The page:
The pricing for the Tesla Model X sport utility vehicle has finally been made available, although Tesla isn’t advertising it perhaps as much as would be anticipated. It is actually rather difficult to find this information on the website of the California-based electric car manufacturer, but at least it is now publicly known what this hugely awaited vehicle will retail at.

Tesla Model X: What's the price?

Tesla Model X SUV $81,200 base price

So the base model of the SUV will retail at $81,200, while the most expensive, spec-packed version will set you back $132,000. Yet Tesla is remaining somewhat coy about the pricing of the Model X simply because ordering a vehicle will not be much of an issue for consumers in the immediate future. Tesla vehicles have experienced delays on numerous occasions, and it is fair to say that the Model X will not be available this side of the next presidential election.

The time that Tesla has to prepare for the release of the Model X could be a good thing for the electric car manufacturer. After all, producing a roadworthy vehicle is always a challenge for any company, even an experienced automaker such as Tesla. Ensuring that the Model X SUV is suitable for road usage will be absolutely essential considering that Tesla has staked a lot of reputation and investment on this vehicle.

Nonetheless, the delay in release ensures that there is a significant raft of customers anticipating the Model X all overs the world. Considering that 25,000 orders have been placed with a fully refundable deposit of $5,000, this could be a complication for Tesla in the foreseeable future. There has already been a significant delay in the original Model X timeline, and this will be of concern to Tesla considering that customers can request their deposit back at any time. Tesla is a company that has experienced cash flow problems in the past, and it must be wary of not only refunding deposits, but also of the concern that the Model X may not perform as well as expected.

Massive delays

When Tesla first floated the Model X, it was actually expected that the early shipment of the vehicle would commence in 2013. One doesn’t need to be Nostradamus to see that this didn’t come to fruition! With volume production not likely until 2017, this vehicle has already been delayed by at least three years, assuming that it gets to market in the timeframe that Tesla has set aside. Numerous delays have delayed the development of this electric SUV, as the innovative company founded by Elon Musk continues to grapple with its production.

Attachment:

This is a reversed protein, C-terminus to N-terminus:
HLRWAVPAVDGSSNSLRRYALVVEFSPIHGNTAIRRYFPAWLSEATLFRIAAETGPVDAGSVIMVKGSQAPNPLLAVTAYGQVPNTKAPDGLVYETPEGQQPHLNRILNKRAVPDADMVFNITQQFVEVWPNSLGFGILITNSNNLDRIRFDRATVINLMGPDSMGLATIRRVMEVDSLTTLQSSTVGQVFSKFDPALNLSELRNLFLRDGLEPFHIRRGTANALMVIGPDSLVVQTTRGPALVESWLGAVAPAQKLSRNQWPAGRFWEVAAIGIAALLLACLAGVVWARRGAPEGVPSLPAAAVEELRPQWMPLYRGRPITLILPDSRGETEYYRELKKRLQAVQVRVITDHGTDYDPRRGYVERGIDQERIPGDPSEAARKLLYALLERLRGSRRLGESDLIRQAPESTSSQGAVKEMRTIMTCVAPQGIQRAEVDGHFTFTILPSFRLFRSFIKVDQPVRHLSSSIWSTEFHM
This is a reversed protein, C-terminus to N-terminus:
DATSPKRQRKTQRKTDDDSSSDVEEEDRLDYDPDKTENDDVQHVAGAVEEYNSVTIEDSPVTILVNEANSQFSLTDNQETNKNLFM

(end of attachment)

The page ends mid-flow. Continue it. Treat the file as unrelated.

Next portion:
This is concerning enough for Tesla in itself, but a further issue is whether such delays will also plague the forthcoming Model 3. This is particularly important for the operation, as the Model 3 is anticipated to be a high-volume vehicle. Indeed, the general characterization of this electric car is that it will be the first truly mass market product that Tesla has produced. Mooted for a much lower price point than previous Tesla releases, this is truly a vehicle intended to generate cash flow and customers for the company. Should this be delayed significantly, analysts are already suggesting that this could be something of a disaster for the future of Tesla.

Tesla originally blamed delays of the Model X on satisfying delivery targets for the vehicle, while the aforementioned Musk has also spoken about the importance of meeting expectations. This second argument certainly has validity as the auto market is notoriously unforgiving, as is the media that covers it. Any significant errors in a road vehicle can prove to be a massive Achilles heel to its ultimate commercial success.

Falcon-wing doors that inevitably draw comparisons with the DeLorean vehicle have also been a subject of delays for Tesla, with the doors that rest on two hinges causing development issues. This signature feature of the vehicle supposedly makes it easier to get in and out of the Model X, and could prove to be a superb innovation for the company. Nonetheless, this feature has also contributed to delays in the ultimate release of the Model X, and this doesn’t seem to be a good thing for Tesla overall.

Configurator goes live…well, more live…

Although it is still some months before Tesla will be able to fill the orders for the Model X, it is at least now possible for many of those who have pre-ordered the vehicle to finalize certain options. Model X customers can go through the so-called configurator, which enables them to choose between various colour options, along with battery capacities and performance levels. Buyers also have the option to choose between 70D, 90D, and P90D versions, ensuring that Tesla customers can finalize some of their key vehicle specifications.

This is certainly a step in the right direction for Tesla and the Model X range, as it was previously only possible for very early buyers of the vehicle, who had placed deposits down several years ago, to configure their particular Model X from a very limited array of options. With these new choices now put in place for a wide variety of Model X customers, it is at least possible for consumers of the forthcoming electric vehicle to have a good idea of what their ultimate vehicles will look like.

However, Tesla has not made the Model X configurator available to all consumers. This is still available on an invitation only basis, it is just the case that the electric car manufacturer has cast the net wider now. In time it will, of course, open the software up to everyone, and it is indeed not clear why this hasn’t happened yet. But with a long waiting list and a wide variety of options and pricing available, it could be that there are logistical problems for the electric car manufacturer.

What is certain is that the Model X release is inching closer, even if Tesla remains quiet about the ultimate release date of the vehicle.